Due to their wide-ranging downstream applications and impact on the overall market, industrial gases have been dubbed the ‘blood’ of industry. They are widely used in areas such as metallurgy, petroleum, petrochemicals, chemicals, electronics and aerospace. However, the current economic downturn in China has made it more challenging for companies and investors to determine where new opportunities are and growth prospects lie in China’s industrial gas market.
Yong Teng, Yiru Lou and Webster Guo of L.E.K. Consulting shed some light on where they may be found.
The market: maintaining rapid growth
Industrial gases consist of three major types: air separation gases (i.e. nitrogen, oxygen, argon), synthetic gases (i.e. hydrogen, carbon dioxide, acetylene) and speciality gases (i.e. ultra-high purity gases, electronic gases), with 50 per cent, 35 per cent and eight to 10 per cent market share respectively.
The global industrial gas industry (outsourced only) grew steadily, at 7.6 per cent per year in the last two years, and was valued at USD 98 billion in 2015. As the industrial gas market typically grows at twice the rate of GDP growth, we forecast that the market will continue to grow at 7.3 per cent from 2015 to 2018—which would put its 2018 value at USD 122 billion—due to rapid industrialisation of developing countries.
China’s industrial gas market (outsourced only) has grown at an even faster rate of more than 10 per cent per year, from CNY 82 billion in 2013, to CNY 100 billion in 2015. And with China’s per capita consumption of industrial gases still low compared to developed countries there is still considerable growth potential. We would expect China’s industrial gas industry to maintain double-digit growth over the next two to three years, to reach CNY 135 billion in 2018.
Additionally, Chinese customers are increasingly outsourcing their gas supply (currently 55 per cent of gas is outsourced, significantly lower than the 80 per cent seen in developed countries), a trend that will create additional opportunities for gas suppliers in China.
Competition: MNCs still hold the advantage, but locals are catching up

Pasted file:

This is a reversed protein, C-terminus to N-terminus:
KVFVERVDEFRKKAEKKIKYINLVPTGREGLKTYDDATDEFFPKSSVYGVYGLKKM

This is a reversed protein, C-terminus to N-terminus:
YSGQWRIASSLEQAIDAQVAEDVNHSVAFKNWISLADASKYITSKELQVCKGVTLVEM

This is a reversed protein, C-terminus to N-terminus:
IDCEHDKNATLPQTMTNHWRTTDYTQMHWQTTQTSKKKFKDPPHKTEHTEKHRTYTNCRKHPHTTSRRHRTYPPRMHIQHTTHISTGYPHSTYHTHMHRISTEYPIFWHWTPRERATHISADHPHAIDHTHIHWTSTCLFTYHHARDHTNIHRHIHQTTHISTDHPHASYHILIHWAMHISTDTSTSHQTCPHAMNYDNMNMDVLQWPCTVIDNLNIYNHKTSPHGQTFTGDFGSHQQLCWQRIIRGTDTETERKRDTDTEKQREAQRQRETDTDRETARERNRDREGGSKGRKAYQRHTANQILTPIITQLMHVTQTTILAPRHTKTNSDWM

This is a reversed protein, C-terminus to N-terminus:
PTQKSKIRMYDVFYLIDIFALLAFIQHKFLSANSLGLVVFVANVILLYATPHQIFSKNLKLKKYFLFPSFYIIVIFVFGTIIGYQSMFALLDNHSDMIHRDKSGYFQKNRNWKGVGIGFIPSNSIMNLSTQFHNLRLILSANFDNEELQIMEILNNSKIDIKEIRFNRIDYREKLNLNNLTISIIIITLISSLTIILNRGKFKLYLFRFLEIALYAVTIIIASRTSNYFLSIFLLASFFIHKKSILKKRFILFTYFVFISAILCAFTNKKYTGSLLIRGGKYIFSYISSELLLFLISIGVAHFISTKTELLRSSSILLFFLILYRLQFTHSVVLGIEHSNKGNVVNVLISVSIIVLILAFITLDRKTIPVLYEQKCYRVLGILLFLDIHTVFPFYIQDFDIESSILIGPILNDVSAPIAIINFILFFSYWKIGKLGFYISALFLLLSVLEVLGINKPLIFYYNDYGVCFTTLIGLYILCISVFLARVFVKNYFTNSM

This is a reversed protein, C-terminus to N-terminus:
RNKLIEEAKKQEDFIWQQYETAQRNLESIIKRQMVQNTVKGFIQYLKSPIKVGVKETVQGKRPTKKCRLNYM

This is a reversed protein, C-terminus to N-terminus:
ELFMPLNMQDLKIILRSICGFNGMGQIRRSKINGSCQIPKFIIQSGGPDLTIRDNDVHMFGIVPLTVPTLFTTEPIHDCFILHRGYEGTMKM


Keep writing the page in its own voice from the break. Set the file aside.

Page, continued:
Four types of players exist within the industrial gas market:
- ‘Big 4’ multinational companies (MNCs) (Linde, Air Liquide, Air Products, Praxair): make up nearly half of the outsourcing gas market, each with revenues of over CNY 6 billion and over 50 factories in China.
- Tier-2 players, 5-7 large domestic (Yingde and Hangyang) and MNC (Taiyo Nippon Sanso, Messer) gas producers: own around 30% of the market with revenues of CNY 2-6 billion and 30-50 factories each.
- Tier-3, mid-sized companies, 20-30 domestic gas producers including Jinhong Gas, Shanghai Pujiang, Nantong Tianyuan, and Kaifeng Air Separation: own 10–15% market share with about 10 factories each in China.
- Lastly, there are over 1,000 smaller manufacturers making up the restSome local companies are investing heavily in R&D and M&A to catch up. For example, Jinhong Gas developed the capability of mass production of 99.9999% purity ammonia in 2012, and quickly captured over 50 per cent market share in the electronics industry.
- Local players are still unable to compete with major MNCs in terms of both scale and technology. For example, Hangyang is the first domestic company that is able to offer medium-to-large-scale air separation units. However, Hangyang requires roughly 50 operators for its 80km3/h (cubic kilometres per hour) unit, while Air Products only needs 16.
Downstream applications: attractive opportunities in the electronics industry
Among the major downstream application industries, we believe electronics is more attractive because of: 1) rapid growth in demand; 2) heavy reliance on specialty gas and advanced technologies; and 3) relatively limited competition.
Rapid growth in demand